<BLOCKQUOTE><font size="-1">quote:</font><HR> Yin style walking method hardly applies Kou Bu (Toe-in step) and Bai Bu (Toe-out step) typical to other branches. Cheng Tinghua's Bagua ...uses a lot of Bai Bu, which is related to Cheng's studies of Chinese wrestling (Shuai Jiao), where this kind of footwork is widely used for throws and sweeps. [/quote]

    i've never seen any Yin style, can anyone verify this?

  10. #10
    count Guest

    Yin Style

    is my style and we put heavy emphasis on ko an by bu in combat and circle walking and forms. I will say this though, I have been training and sparring with someone who is a Guo stylist lately. In his circle walking he puts much less emphasis on by bu except in a change. Very different from my style. He does use by bu though. I am interested in what this man has said about Cheng style and I believe that to be true, however, I STRONGLY disagree with his assesment of Yin style.

  11. #11
    illusionfist Guest
    In Sun style bagua (which is Cheng Ting Hua lineage), bai bu is fundamental for hooking the ankle so that you can set up for a throw. On an energy circulation level, it would be my opinion that bai bu would actually HELP by giving the practitioner added flexibility in the lower leg and ankle.

    Peace :D

  12. #12
    maoshan Guest

    Ko Bu Bai Bu

    These are the fundamental steping methods, and
    theres more to the steping than just trapping,
    hooking etc..
    The 72 kicks come out of this stepping method.
    and remember, different styles of Ba-Gua emphasis
    different aspects of the circle. Now to some degree the steping methods of Cheng style and Yin
    Vary. But to say that Yin doesn't us Bai Bu is
    wrong. Yes, Sun Zhi Jun's Method uses alot of traps with the method but so does Shi Pei Qi's.
    In fact he has a form where you walk the circle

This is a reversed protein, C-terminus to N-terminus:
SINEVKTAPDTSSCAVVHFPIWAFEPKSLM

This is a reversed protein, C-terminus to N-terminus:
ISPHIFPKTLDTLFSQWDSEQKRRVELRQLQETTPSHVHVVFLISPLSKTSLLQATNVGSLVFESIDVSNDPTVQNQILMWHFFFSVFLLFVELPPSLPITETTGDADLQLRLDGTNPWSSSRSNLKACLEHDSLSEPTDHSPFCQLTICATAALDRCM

with both feet in Bai Bu. Also don't forget that
    More kicks are used in the yin approuch.

    In order to use the 72 kicks you must know and
    practice bai bu kao bu.

    Each style of Ba-Gua Emhasises a different aspect
    of the circle. Each Master emphasizes his particular understanding of that aspect. If you w
    want to master Ba-Gua Study the circle variants


  13. #13
    wujidude Guest
    Great informative post, Maoshan. I'd love to see that all-baibu practice of Xie Pei Qi's. I believe it derives from the Duck Gua ;- ). Seriously, though, I think the connections between the stepping practices of baguazhang and the kicking/trapping applications are maybe underemphasized in a lot of the teaching I've seen. Knowing these applications makes me more aware of hip/knee/ankle alignment in baibu, especially when shifting weight. I think that's important to avoid injury, either from long-term wear or sudden blow-out (especially approaching 240 lbs.).

  14. #14
    count Guest

    72 kicks

    I was intrigued by your comment of "72 kicks" I know there are many more kicks than people realize in bagua. We even have a kicking form which includes toronado kicks. But I am racking my brains and I can only think of about half that many kicks and only about 12 that I think are unique to bagua only. Most if not all of the kicks do come out of the steps so I think I am on the right track. Could you elaborate on the 72 kicks? Maybe you know of a good source to see all the kicks?

  15. #15
    wujidude Guest

    i could kick myself . . .

    . . . for not knowing all 72 (sorry, that was lame). But seriously, "72 kicks" is a form in Xie Peiqi's lineage from Yin Fu (I'm pretty sure), as well as in Jiang Rongquiao's style (from Zhang Zhaodong in the Cheng Ting-hua lineage). Having said that, I've only read about the sets, and have never seen them performed. The Sun Xikun and Nine Palaces styles that I'm familiar with don't have such a set.

    Why 72? Maybe it's got something to do with Taoist numerology . . . 8 (bagua) X 9 (Nine Palaces, etc.) = 72 . . . . I don't know. I would suspect that the number 72 includes left and right variations of the same kick, as well as different angles of attack . . . would be great to hear from someone who's learned one of these sets.